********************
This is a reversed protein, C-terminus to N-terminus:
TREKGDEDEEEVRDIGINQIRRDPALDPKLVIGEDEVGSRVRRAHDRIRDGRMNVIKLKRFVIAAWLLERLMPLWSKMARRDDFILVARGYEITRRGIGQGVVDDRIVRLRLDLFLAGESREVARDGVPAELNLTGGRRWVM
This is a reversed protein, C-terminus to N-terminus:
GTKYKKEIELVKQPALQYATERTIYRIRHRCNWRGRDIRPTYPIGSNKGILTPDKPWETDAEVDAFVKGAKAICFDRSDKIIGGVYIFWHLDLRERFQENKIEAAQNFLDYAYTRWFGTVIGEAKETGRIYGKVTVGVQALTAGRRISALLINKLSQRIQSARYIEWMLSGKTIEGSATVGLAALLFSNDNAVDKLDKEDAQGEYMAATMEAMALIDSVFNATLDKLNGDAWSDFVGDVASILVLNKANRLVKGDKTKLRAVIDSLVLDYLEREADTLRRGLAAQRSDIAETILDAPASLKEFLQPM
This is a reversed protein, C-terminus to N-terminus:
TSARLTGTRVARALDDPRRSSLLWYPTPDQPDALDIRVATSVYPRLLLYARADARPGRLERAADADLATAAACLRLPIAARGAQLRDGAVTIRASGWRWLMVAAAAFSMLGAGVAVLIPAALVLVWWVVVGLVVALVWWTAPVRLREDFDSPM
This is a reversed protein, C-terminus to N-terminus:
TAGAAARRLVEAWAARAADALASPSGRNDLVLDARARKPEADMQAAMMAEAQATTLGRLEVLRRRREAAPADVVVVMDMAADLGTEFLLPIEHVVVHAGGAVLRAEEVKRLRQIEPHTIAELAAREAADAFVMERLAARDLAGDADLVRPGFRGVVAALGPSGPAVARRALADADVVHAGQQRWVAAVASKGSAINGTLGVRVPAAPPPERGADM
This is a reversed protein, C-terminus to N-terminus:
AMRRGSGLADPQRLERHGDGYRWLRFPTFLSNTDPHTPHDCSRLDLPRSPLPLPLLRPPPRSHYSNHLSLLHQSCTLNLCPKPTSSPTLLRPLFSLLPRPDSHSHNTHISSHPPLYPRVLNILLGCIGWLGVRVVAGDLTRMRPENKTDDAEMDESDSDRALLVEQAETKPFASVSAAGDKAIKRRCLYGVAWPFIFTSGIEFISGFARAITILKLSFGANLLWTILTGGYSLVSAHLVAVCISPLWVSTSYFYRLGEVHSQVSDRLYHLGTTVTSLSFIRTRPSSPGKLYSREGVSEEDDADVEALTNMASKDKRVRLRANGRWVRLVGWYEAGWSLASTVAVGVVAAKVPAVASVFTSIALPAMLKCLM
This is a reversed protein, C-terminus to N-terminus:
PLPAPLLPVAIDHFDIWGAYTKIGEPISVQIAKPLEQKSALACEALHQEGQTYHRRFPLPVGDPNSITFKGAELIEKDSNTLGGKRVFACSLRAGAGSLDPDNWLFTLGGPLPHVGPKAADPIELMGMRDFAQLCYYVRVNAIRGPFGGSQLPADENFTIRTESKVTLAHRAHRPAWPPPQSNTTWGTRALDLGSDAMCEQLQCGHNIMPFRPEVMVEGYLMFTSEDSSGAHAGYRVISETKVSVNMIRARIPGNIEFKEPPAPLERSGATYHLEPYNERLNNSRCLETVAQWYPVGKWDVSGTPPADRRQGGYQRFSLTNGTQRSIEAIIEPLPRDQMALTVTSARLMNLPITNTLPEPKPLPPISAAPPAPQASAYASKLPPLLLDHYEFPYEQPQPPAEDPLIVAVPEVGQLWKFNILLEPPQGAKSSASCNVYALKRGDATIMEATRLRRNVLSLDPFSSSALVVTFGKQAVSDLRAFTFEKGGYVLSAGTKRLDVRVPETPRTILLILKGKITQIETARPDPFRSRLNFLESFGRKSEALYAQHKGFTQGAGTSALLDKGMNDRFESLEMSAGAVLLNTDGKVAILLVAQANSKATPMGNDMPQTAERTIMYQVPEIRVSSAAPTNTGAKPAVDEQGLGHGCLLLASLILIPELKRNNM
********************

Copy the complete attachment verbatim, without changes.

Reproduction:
This is a reversed protein, C-terminus to N-terminus:
TREKGDEDEEEVRDIGINQIRRDPALDPKLVIGEDEVGSRVRRAHDRIRDGRMNVIKLKRFVIAAWLLERLMPLWSKMARRDDFILVARGYEITRRGIGQGVVDDRIVRLRLDLFLAGESREVARDGVPAELNLTGGRRWVM
This is a reversed protein, C-terminus to N-terminus:
GTKYKKEIELVKQPALQYATERTIYRIRHRCNWRGRDIRPTYPIGSNKGILTPDKPWETDAEVDAFVKGAKAICFDRSDKIIGGVYIFWHLDLRERFQENKIEAAQNFLDYAYTRWFGTVIGEAKETGRIYGKVTVGVQALTAGRRISALLINKLSQRIQSARYIEWMLSGKTIEGSATVGLAALLFSNDNAVDKLDKEDAQGEYMAATMEAMALIDSVFNATLDKLNGDAWSDFVGDVASILVLNKANRLVKGDKTKLRAVIDSLVLDYLEREADTLRRGLAAQRSDIAETILDAPASLKEFLQPM
This is a reversed protein, C-terminus to N-terminus:
TSARLTGTRVARALDDPRRSSLLWYPTPDQPDALDIRVATSVYPRLLLYARADARPGRLERAADADLATAAACLRLPIAARGAQLRDGAVTIRASGWRWLMVAAAAFSMLGAGVAVLIPAALVLVWWVVVGLVVALVWWTAPVRLREDFDSPM
This is a reversed protein, C-terminus to N-terminus:
TAGAAARRLVEAWAARAADALASPSGRNDLVLDARARKPEADMQAAMMAEAQATTLGRLEVLRRRREAAPADVVVVMDMAADLGTEFLLPIEHVVVHAGGAVLRAEEVKRLRQIEPHTIAELAAREAADAFVMERLAARDLAGDADLVRPGFRGVVAALGPSGPAVARRALADADVVHAGQQRWVAAVASKGSAINGTLGVRVPAAPPPERGADM
This is a reversed protein, C-terminus to N-terminus:
AMRRGSGLADPQRLERHGDGYRWLRFPTFLSNTDPHTPHDCSRLDLPRSPLPLPLLRPPPRSHYSNHLSLLHQSCTLNLCPKPTSSPTLLRPLFSLLPRPDSHSHNTHISSHPPLYPRVLNILLGCIGWLGVRVVAGDLTRMRPENKTDDAEMDESDSDRALLVEQAETKPFASVSAAGDKAIKRRCLYGVAWPFIFTSGIEFISGFARAITILKLSFGANLLWTILTGGYSLVSAHLVAVCISPLWVSTSYFYRLGEVHSQVSDRLYHLGTTVTSLSFIRTRPSSPGKLYSREGVSEEDDADVEALTNMASKDKRVRLRANGRWVRLVGWYEAGWSLASTVAVGVVAAKVPAVASVFTSIALPAMLKCLM
This is a reversed protein, C-terminus to N-terminus:
PLPAPLLPVAIDHFDIWGAYTKIGEPISVQIAKPLEQKSALACEALHQEGQTYHRRFPLPVGDPNSITFKGAELIEKDSNTLGGKRVFACSLRAGAGSLDPDNWLFTLGGPLPHVGPKAADPIELMGMRDFAQLCYYVRVNAIRGPFGGSQLPADENFTIRTESKVTLAHRAHRPAWPPPQSNTTWGTRALDLGSDAMCEQLQCGHNIMPFRPEVMVEGYLMFTSEDSSGAHAGYRVISETKVSVNMIRARIPGNIEFKEPPAPLERSGATYHLEPYNERLNNSRCLETVAQWYPVGKWDVSGTPPADRRQGGYQRFSLTNGTQRSIEAIIEPLPRDQMALTVTSARLMNLPITNTLPEPKPLPPISAAPPAPQASAYASKLPPLLLDHYEFPYEQPQPPAEDPLIVAVPEVGQLWKFNILLEPPQGAKSSASCNVYALKRGDATIMEATRLRRNVLSLDPFSSSALVVTFGKQAVSDLRAFTFEKGGYVLSAGTKRLDVRVPETPRTILLILKGKITQIETARPDPFRSRLNFLESFGRKSEALYAQHKGFTQGAGTSALLDKGMNDRFESLEMSAGAVLLNTDGKVAILLVAQANSKATPMGNDMPQTAERTIMYQVPEIRVSSAAPTNTGAKPAVDEQGLGHGCLLLASLILIPELKRNNM